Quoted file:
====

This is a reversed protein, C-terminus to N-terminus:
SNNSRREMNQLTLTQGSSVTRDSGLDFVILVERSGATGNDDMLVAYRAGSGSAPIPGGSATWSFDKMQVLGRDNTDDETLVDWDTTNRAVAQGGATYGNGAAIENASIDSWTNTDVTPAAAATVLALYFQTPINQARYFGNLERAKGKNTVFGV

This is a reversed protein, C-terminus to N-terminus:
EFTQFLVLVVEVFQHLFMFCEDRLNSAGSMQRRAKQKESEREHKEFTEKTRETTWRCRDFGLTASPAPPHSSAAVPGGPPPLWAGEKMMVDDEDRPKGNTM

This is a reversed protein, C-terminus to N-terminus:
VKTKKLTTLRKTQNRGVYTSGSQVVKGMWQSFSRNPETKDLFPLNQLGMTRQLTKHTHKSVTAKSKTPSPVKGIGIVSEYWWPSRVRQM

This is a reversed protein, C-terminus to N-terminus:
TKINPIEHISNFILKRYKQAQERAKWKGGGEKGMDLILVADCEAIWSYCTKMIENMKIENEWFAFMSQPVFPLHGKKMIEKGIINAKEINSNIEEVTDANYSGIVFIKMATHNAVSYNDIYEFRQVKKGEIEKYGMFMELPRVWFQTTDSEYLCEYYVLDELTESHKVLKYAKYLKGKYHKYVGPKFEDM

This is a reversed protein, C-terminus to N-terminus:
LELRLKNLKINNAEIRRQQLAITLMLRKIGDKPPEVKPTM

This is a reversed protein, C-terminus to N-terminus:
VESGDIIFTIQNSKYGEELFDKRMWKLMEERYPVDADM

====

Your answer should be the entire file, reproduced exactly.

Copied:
This is a reversed protein, C-terminus to N-terminus:
SNNSRREMNQLTLTQGSSVTRDSGLDFVILVERSGATGNDDMLVAYRAGSGSAPIPGGSATWSFDKMQVLGRDNTDDETLVDWDTTNRAVAQGGATYGNGAAIENASIDSWTNTDVTPAAAATVLALYFQTPINQARYFGNLERAKGKNTVFGV

This is a reversed protein, C-terminus to N-terminus:
EFTQFLVLVVEVFQHLFMFCEDRLNSAGSMQRRAKQKESEREHKEFTEKTRETTWRCRDFGLTASPAPPHSSAAVPGGPPPLWAGEKMMVDDEDRPKGNTM

This is a reversed protein, C-terminus to N-terminus:
VKTKKLTTLRKTQNRGVYTSGSQVVKGMWQSFSRNPETKDLFPLNQLGMTRQLTKHTHKSVTAKSKTPSPVKGIGIVSEYWWPSRVRQM

This is a reversed protein, C-terminus to N-terminus:
TKINPIEHISNFILKRYKQAQERAKWKGGGEKGMDLILVADCEAIWSYCTKMIENMKIENEWFAFMSQPVFPLHGKKMIEKGIINAKEINSNIEEVTDANYSGIVFIKMATHNAVSYNDIYEFRQVKKGEIEKYGMFMELPRVWFQTTDSEYLCEYYVLDELTESHKVLKYAKYLKGKYHKYVGPKFEDM

This is a reversed protein, C-terminus to N-terminus:
LELRLKNLKINNAEIRRQQLAITLMLRKIGDKPPEVKPTM

This is a reversed protein, C-terminus to N-terminus:
VESGDIIFTIQNSKYGEELFDKRMWKLMEERYPVDADM